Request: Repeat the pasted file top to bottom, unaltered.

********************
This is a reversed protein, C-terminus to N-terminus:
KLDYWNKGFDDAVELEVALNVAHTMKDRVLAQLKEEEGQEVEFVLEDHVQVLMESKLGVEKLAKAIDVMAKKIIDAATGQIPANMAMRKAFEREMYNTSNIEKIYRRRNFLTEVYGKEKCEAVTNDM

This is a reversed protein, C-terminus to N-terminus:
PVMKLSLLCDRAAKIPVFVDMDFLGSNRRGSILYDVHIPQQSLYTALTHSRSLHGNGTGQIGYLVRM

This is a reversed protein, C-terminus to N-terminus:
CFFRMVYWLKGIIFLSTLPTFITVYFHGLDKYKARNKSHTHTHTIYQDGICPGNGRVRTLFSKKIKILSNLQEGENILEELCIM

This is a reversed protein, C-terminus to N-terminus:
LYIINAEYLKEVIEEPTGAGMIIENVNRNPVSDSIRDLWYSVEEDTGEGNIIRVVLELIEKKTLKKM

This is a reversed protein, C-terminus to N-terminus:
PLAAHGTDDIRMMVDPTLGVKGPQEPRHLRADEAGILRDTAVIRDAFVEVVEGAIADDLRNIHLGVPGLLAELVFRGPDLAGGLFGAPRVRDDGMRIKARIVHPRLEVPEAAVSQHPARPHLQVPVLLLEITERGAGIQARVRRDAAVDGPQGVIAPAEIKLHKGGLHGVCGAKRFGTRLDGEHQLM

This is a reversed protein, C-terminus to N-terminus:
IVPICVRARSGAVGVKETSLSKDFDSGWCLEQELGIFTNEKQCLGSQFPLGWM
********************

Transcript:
This is a reversed protein, C-terminus to N-terminus:
KLDYWNKGFDDAVELEVALNVAHTMKDRVLAQLKEEEGQEVEFVLEDHVQVLMESKLGVEKLAKAIDVMAKKIIDAATGQIPANMAMRKAFEREMYNTSNIEKIYRRRNFLTEVYGKEKCEAVTNDM

This is a reversed protein, C-terminus to N-terminus:
PVMKLSLLCDRAAKIPVFVDMDFLGSNRRGSILYDVHIPQQSLYTALTHSRSLHGNGTGQIGYLVRM

This is a reversed protein, C-terminus to N-terminus:
CFFRMVYWLKGIIFLSTLPTFITVYFHGLDKYKARNKSHTHTHTIYQDGICPGNGRVRTLFSKKIKILSNLQEGENILEELCIM

This is a reversed protein, C-terminus to N-terminus:
LYIINAEYLKEVIEEPTGAGMIIENVNRNPVSDSIRDLWYSVEEDTGEGNIIRVVLELIEKKTLKKM

This is a reversed protein, C-terminus to N-terminus:
PLAAHGTDDIRMMVDPTLGVKGPQEPRHLRADEAGILRDTAVIRDAFVEVVEGAIADDLRNIHLGVPGLLAELVFRGPDLAGGLFGAPRVRDDGMRIKARIVHPRLEVPEAAVSQHPARPHLQVPVLLLEITERGAGIQARVRRDAAVDGPQGVIAPAEIKLHKGGLHGVCGAKRFGTRLDGEHQLM

This is a reversed protein, C-terminus to N-terminus:
IVPICVRARSGAVGVKETSLSKDFDSGWCLEQELGIFTNEKQCLGSQFPLGWM